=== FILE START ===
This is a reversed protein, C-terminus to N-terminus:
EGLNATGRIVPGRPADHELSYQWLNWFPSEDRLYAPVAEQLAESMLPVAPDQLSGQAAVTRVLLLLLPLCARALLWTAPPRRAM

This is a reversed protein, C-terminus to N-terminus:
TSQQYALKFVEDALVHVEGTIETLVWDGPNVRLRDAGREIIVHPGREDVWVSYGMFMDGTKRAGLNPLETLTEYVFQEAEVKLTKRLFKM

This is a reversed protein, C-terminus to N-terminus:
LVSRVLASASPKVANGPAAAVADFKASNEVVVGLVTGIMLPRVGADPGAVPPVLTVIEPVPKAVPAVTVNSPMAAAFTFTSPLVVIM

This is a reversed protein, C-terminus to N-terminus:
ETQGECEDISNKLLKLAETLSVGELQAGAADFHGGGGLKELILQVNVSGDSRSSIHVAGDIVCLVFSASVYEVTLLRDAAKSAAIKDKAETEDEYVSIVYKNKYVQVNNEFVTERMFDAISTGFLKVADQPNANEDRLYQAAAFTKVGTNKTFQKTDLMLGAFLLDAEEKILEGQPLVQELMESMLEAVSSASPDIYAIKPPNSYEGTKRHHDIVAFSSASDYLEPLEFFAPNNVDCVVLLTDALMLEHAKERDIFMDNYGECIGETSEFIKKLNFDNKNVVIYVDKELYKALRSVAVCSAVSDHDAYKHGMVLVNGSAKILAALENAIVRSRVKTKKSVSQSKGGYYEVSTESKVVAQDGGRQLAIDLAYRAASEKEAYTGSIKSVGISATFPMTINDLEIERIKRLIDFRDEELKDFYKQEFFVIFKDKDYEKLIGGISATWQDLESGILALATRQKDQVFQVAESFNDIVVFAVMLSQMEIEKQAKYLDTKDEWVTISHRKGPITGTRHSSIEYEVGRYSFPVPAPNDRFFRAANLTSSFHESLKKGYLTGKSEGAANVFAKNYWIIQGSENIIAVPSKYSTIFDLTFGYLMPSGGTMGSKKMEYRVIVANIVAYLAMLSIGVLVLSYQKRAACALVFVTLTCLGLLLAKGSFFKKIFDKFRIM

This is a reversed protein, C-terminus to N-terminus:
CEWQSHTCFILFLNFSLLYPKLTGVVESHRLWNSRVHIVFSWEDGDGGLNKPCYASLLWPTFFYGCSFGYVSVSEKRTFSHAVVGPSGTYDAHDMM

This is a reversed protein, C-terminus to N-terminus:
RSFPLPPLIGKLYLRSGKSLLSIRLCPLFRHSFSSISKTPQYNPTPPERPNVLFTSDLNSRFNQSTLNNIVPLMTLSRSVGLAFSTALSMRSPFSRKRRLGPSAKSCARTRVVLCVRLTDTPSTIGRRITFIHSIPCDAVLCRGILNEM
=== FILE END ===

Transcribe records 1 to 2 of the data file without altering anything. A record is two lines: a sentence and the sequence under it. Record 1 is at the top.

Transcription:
This is a reversed protein, C-terminus to N-terminus:
EGLNATGRIVPGRPADHELSYQWLNWFPSEDRLYAPVAEQLAESMLPVAPDQLSGQAAVTRVLLLLLPLCARALLWTAPPRRAM

This is a reversed protein, C-terminus to N-terminus:
TSQQYALKFVEDALVHVEGTIETLVWDGPNVRLRDAGREIIVHPGREDVWVSYGMFMDGTKRAGLNPLETLTEYVFQEAEVKLTKRLFKM